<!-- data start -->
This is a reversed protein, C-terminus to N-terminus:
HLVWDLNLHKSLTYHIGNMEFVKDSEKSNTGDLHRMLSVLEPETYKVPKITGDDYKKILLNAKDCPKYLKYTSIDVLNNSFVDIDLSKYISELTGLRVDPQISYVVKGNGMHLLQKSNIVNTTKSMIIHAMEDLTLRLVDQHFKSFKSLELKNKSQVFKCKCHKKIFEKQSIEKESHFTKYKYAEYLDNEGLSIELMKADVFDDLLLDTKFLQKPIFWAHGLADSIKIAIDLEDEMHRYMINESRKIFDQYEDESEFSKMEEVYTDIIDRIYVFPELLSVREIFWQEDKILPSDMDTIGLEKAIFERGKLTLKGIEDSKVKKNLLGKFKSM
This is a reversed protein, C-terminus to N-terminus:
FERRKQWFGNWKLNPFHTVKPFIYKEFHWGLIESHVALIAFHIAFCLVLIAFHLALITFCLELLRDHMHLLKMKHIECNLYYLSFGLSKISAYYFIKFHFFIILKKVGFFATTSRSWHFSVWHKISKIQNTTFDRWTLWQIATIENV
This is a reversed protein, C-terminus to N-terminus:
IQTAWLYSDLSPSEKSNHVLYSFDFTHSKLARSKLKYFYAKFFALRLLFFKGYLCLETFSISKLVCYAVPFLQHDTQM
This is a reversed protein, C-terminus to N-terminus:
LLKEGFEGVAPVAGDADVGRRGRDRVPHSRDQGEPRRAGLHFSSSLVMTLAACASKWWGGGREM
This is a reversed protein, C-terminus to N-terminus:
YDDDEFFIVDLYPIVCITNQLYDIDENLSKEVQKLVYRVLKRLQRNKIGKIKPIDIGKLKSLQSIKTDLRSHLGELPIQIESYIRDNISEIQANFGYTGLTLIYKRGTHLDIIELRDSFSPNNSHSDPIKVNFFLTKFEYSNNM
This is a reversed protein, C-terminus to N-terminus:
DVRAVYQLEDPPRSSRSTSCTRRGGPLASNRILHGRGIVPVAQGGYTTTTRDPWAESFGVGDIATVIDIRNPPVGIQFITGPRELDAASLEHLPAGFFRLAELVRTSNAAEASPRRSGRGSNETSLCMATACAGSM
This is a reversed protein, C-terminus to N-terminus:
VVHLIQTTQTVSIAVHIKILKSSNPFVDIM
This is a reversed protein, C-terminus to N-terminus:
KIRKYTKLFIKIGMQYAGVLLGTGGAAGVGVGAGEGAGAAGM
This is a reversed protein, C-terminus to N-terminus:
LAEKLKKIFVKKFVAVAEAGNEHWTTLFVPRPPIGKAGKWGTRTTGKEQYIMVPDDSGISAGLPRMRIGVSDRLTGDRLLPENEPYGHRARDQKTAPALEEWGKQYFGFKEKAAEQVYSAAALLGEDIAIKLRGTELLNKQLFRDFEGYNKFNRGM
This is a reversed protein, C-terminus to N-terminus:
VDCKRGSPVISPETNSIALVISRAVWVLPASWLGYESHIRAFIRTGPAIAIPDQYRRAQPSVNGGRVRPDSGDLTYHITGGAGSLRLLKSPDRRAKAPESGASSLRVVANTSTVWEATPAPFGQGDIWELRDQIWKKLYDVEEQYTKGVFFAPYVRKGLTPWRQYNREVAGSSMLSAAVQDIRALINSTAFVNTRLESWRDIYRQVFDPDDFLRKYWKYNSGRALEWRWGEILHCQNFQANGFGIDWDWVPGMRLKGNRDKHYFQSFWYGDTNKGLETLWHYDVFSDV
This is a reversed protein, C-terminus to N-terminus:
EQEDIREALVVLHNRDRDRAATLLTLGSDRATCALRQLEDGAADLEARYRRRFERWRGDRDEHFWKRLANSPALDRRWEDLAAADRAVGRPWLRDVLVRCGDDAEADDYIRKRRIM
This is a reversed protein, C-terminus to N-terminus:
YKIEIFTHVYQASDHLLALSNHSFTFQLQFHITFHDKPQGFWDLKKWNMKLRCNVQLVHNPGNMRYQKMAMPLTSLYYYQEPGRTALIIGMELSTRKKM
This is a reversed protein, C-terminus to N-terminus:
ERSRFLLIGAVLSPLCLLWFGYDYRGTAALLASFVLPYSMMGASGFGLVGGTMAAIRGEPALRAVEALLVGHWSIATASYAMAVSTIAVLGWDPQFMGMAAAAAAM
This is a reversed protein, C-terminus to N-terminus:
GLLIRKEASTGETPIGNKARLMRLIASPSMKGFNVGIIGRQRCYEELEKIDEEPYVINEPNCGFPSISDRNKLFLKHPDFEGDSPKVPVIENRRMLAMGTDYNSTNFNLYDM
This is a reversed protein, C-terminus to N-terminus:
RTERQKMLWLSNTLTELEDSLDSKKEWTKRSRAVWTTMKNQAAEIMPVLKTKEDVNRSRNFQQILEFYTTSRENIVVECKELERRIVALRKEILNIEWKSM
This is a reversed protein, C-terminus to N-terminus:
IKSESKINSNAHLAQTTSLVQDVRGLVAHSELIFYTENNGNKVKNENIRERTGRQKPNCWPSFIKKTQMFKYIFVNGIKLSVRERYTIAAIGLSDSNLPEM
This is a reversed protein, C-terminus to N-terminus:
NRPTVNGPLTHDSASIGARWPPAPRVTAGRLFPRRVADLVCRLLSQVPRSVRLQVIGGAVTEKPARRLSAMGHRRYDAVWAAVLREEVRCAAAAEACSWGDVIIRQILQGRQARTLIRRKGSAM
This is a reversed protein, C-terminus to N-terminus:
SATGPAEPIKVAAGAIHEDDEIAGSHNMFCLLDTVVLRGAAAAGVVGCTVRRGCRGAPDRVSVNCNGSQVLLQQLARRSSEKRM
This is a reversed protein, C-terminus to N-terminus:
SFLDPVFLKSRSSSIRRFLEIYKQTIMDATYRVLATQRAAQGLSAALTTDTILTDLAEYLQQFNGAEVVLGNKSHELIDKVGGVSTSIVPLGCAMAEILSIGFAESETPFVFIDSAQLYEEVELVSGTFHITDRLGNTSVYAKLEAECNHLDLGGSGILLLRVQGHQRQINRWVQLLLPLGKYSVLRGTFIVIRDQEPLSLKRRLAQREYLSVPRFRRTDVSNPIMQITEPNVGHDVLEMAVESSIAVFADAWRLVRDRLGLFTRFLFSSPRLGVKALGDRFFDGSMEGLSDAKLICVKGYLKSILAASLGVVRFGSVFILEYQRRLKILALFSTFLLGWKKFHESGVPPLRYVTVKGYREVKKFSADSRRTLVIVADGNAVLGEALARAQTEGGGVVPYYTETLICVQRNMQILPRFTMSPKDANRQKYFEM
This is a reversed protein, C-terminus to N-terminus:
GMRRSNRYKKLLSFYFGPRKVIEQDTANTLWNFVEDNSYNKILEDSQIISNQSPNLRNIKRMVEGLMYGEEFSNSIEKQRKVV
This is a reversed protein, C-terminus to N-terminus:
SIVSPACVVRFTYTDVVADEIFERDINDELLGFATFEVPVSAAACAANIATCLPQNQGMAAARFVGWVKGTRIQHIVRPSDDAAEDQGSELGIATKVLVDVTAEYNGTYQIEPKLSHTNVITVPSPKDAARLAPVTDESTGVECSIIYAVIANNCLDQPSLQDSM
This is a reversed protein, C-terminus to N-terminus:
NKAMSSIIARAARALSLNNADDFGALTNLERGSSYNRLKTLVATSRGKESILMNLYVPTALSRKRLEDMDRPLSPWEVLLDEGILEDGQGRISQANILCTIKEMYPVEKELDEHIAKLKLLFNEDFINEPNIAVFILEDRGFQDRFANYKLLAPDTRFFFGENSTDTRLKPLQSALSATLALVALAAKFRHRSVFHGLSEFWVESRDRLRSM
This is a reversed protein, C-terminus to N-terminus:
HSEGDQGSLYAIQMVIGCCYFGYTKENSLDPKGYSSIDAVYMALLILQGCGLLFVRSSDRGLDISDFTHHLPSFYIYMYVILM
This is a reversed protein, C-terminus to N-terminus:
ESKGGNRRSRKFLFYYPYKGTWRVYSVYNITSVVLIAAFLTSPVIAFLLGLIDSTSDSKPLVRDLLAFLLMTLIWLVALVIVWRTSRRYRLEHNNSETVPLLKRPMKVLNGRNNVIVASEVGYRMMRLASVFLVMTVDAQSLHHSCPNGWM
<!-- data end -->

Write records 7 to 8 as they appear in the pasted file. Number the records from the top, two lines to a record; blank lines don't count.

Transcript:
This is a reversed protein, C-terminus to N-terminus:
VVHLIQTTQTVSIAVHIKILKSSNPFVDIM
This is a reversed protein, C-terminus to N-terminus:
KIRKYTKLFIKIGMQYAGVLLGTGGAAGVGVGAGEGAGAAGM